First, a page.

ETH is a federal institute (i.e., under direct administration by the Swiss government), whereas the University of Zurich is a cantonal institution. The decision for a new federal university was heavily disputed at the time, because the liberals pressed for a "federal university", while the conservative forces wanted all universities to remain under cantonal control, with the goal of giving liberal thoughts no refuge. In the beginning, both universities were co–located in the buildings of the University of Zurich.
From1905 to 1908, under the presidency of Jérôme Franel, the course program of ETH was restructured to that of a real university, from its early, very schoolish agenda, and ETH was granted the right to award doctorates. In 1909 the first doctorates were awarded. In 1911, it was given its current name, Eidgenössische Technische Hochschule. In 1924, another reorganization structured the university in 12 departments. However, it now has 16 departments.
Since 1993 ETH Zurich, the EPFL, and four associated research institutes were joined and administered together as the "ETH Domain".
ETH Zurich is regularly ranked among the top universities in the world. Typically, popular rankings place the institution as the best university in Switzerland and on the main European continent, among the top 3-5 European universities, and among the best 10-20 of the world (e.g., in 2012, rank 12 in the Times Higher Education World University Rankings and rank 23 in the 2012 Shanghai ranking).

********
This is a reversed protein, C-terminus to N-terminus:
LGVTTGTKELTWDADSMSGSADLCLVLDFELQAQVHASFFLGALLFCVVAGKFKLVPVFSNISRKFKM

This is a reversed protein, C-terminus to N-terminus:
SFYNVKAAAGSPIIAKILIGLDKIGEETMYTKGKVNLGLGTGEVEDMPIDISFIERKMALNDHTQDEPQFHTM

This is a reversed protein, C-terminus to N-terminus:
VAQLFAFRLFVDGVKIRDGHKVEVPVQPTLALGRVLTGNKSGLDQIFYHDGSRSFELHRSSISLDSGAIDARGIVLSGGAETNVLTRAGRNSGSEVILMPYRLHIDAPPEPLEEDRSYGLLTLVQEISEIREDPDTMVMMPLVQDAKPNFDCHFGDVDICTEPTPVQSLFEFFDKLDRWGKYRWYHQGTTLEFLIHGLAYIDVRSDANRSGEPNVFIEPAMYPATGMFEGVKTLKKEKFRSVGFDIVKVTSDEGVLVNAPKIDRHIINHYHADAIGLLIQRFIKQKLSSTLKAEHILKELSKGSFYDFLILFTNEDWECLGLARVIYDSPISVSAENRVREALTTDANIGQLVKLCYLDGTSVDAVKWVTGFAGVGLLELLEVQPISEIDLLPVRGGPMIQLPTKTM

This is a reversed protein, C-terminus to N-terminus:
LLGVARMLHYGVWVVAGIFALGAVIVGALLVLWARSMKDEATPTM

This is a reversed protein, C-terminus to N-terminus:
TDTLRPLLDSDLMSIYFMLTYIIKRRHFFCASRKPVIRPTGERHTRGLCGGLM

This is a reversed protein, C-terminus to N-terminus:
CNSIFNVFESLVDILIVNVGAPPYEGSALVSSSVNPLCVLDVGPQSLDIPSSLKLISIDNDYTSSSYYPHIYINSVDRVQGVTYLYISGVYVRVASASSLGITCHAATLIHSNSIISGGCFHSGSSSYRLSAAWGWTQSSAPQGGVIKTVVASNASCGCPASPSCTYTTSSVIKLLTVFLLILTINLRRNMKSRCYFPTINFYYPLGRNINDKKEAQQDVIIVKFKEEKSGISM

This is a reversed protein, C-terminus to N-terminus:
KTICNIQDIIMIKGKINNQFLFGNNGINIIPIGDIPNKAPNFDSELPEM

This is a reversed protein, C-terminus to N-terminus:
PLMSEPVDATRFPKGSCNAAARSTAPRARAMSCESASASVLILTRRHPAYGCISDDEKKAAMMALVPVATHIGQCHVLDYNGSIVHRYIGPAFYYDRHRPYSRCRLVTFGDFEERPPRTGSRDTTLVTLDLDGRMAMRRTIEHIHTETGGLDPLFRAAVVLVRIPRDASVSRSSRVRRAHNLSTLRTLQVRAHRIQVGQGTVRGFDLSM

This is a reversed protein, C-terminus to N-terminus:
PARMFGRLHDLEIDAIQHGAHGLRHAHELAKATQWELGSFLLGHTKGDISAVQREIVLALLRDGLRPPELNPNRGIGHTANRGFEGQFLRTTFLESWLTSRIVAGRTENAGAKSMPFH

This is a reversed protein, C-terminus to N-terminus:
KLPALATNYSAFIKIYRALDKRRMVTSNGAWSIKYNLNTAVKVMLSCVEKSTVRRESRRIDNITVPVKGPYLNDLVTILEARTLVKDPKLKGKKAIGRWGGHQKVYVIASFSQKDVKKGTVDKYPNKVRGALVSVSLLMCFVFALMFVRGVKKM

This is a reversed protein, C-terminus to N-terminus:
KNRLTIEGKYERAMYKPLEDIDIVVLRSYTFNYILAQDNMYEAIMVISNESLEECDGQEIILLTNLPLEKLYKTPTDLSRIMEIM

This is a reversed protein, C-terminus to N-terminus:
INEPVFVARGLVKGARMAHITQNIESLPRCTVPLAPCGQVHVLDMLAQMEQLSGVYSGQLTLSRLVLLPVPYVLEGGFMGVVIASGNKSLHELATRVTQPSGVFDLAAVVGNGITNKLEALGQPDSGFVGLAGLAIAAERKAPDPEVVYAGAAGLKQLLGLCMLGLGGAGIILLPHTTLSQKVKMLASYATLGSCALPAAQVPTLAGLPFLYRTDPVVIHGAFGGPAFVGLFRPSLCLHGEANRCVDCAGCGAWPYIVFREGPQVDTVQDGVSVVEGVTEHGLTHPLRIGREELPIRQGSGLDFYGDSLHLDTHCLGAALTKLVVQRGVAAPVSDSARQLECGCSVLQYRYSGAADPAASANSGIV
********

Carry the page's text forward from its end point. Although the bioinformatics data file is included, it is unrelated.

Historically, ETH Zurich has achieved its reputation particularly in the fields of chemistry, mathematics and physics. There are 21 Nobel Laureates who are associated with ETH. The most recent Nobel Laureate is Richard F. Heck who was awarded the Nobel Prize in chemistry in 2010. Albert Einstein is perhaps its most famous alumnus.
In a comparison of Swiss universities by swissUP Ranking and in rankings published by CHE comparing the universities of German-speaking countries, ETH Zurich traditionally is ranked first in natural sciences, computer science and engineering sciences.
In the survey CHE ExcellenceRanking on the quality of Western European graduate school programmes in the fields biology, chemistry, physics and mathematics, ETH was assessed as one of the three institutions to have excellent graduate programmes in all considered fields, the other two being the Imperial College London and the University of Cambridge. To support its cutting edge research, ETH Zurich has a budget of 1.36 billion CHF (approx. 1.72 billion USD) in the year 2011.